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Farming

Call to watch the birdies

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Citizen Science: Bird count shows engagement with conservation

FARMERS, land managers and gamekeepers are being urged to circle Friday, February 9 to Sunday,​ ​February 18, in their diary for the count, which is run by the Game & Wildlife Conservation Trust (GWCT).

The BFBC is an opportunity to tell the wider world about the birds on farm.

It takes just 30 minutes to take part in the count, and founder Jim Egan is hoping for a big turnout.

“A great number of farmers and keepers are doing tremendous work to boost farmland birds and other wildlife. As well as planting seed mixes to provide winter feed, they also leave weedy stubbles over-winter, manage hedgerows so as to leave berries for food, and supplement this by putting out mixed seeds and grain on tracks and field margins,” he said.

“However, not everyone appreciates the extent to which farmers and keepers are managing existing habitats and creating new ones specifically to help our farmland birds. Now is the time to change all that.”

Jim is head of training and development at the GWCT’s renowned Allerton Project, where research has identified how to bring bird numbers back on productive farmland. The number of birds present there has been doubled by adapting a management system originally developed for gamebirds.

Each farmer has their own approach to wildlife conservation, but across the country the hard work being undertaken makes us optimistic for the future.

Mike Green, environmental and stewardship manager at BASF, the main sponsor of the BFBC, said: “The Big Farmland Bird Count is a wonderful opportunity for citizen science being carried out by farmers to demonstrate the range of species that depend and live on British farmland during the winter months.

“BASF is really excited about the continued involvement in this important initiative and is keen to help farmers show the quality of environmental work they can deliver.”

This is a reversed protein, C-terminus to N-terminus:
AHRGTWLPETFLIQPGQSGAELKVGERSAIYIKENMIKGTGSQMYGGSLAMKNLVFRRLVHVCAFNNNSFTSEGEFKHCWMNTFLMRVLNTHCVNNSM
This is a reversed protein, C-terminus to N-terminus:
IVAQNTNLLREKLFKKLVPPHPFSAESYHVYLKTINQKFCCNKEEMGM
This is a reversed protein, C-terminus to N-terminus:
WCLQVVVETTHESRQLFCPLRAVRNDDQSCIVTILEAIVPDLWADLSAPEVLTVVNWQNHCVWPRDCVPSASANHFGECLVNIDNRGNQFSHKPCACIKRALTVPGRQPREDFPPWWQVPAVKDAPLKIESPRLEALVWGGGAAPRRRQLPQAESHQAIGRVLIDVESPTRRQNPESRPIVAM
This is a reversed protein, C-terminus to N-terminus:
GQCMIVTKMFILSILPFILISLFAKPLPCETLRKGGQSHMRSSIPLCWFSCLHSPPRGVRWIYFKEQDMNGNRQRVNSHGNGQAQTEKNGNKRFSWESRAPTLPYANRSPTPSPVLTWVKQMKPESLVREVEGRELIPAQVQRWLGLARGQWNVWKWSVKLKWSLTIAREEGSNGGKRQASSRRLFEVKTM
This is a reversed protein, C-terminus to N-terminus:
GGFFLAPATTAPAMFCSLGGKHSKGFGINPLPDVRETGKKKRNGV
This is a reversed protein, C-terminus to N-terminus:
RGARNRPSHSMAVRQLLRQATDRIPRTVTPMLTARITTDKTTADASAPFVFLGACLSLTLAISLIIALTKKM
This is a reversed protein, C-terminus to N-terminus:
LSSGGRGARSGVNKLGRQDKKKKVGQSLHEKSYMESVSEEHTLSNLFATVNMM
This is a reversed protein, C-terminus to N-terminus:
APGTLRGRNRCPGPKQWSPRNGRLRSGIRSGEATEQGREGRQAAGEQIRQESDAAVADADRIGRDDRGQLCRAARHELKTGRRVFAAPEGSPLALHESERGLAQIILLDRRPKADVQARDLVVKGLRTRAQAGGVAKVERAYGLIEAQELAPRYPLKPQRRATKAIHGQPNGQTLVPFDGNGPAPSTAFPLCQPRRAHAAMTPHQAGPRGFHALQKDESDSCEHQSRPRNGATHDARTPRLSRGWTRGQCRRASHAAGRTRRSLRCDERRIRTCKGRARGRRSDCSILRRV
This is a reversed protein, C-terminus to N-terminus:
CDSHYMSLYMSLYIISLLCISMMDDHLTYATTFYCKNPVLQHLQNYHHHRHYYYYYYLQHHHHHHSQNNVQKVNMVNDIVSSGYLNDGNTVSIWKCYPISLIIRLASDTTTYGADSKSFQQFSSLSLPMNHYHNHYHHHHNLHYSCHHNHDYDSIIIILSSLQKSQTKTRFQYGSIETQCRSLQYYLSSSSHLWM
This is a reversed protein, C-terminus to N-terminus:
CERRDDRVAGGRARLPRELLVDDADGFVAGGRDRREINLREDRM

Guy Smith, vice president of NFU, said: “Farmers manage 70% of our iconic landscape and are committed to the environment. 10,000 football pitches worth of flower habitat have been planted, creating homes for wildlife, while more than 30,000km of hedgerows have been planted and restored.

“This year’s Big Farmland Bird Count provides farmers with another great opportunity to show that we are fully engaged with conservation. I would encourage as many farmers as possible to get the binoculars out, dust off the notepad, sharpen the pencil and get recording as you go out and about on the farm.”

Last year, 970 farmers and keepers took part and recorded 112 species across 900,000 acres.

They recorded 22 Red List species including fieldfare, tree sparrow, starling, yellowhammer and song thrush. There were wood pigeon, woodpecker, pheasant and grey partridge recorded. The count aims to help farmers and keepers build a record of birds on their farm so they can, where necessary, target their conservation work.

CLA vice president Mark Tufnell said: “Anyone who works on and cares for the land is vital in helping to ensure the future survival of many of the country’s most cherished farmland bird species, so the more people we have participating the better.”

At the end of the count, the results will be analysed by the Trust. All participants will receive a report on the national results once they have been collated.

The BFBC is sponsored by BASF and delivered in partnership with FWAG Association and LEAF with support from the NFU, CLA and Kings.

How to take part in three simple steps:

  1. Download your count sheet at www.gwct.org.uk/bfbc
  2. Count your birds! On a day between 9 and 18 February, spend about 30 minutes recording the species and number of birds seen on one particular area of the farm.
  3. Once you’ve completed your count, simply submit your results at www.gwct.org.uk/bfbc

Farming

Conservation groups don’t like ‘unpalatable truth’

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Post-badger: A hedgehog experiences nature

THE FARMERS’ Union of Wales has warned that conservation bodies have their heads in the sand over the devastating impact badgers have had on hedgehog numbers, and are doing conservation a great disservice by scapegoating farmers.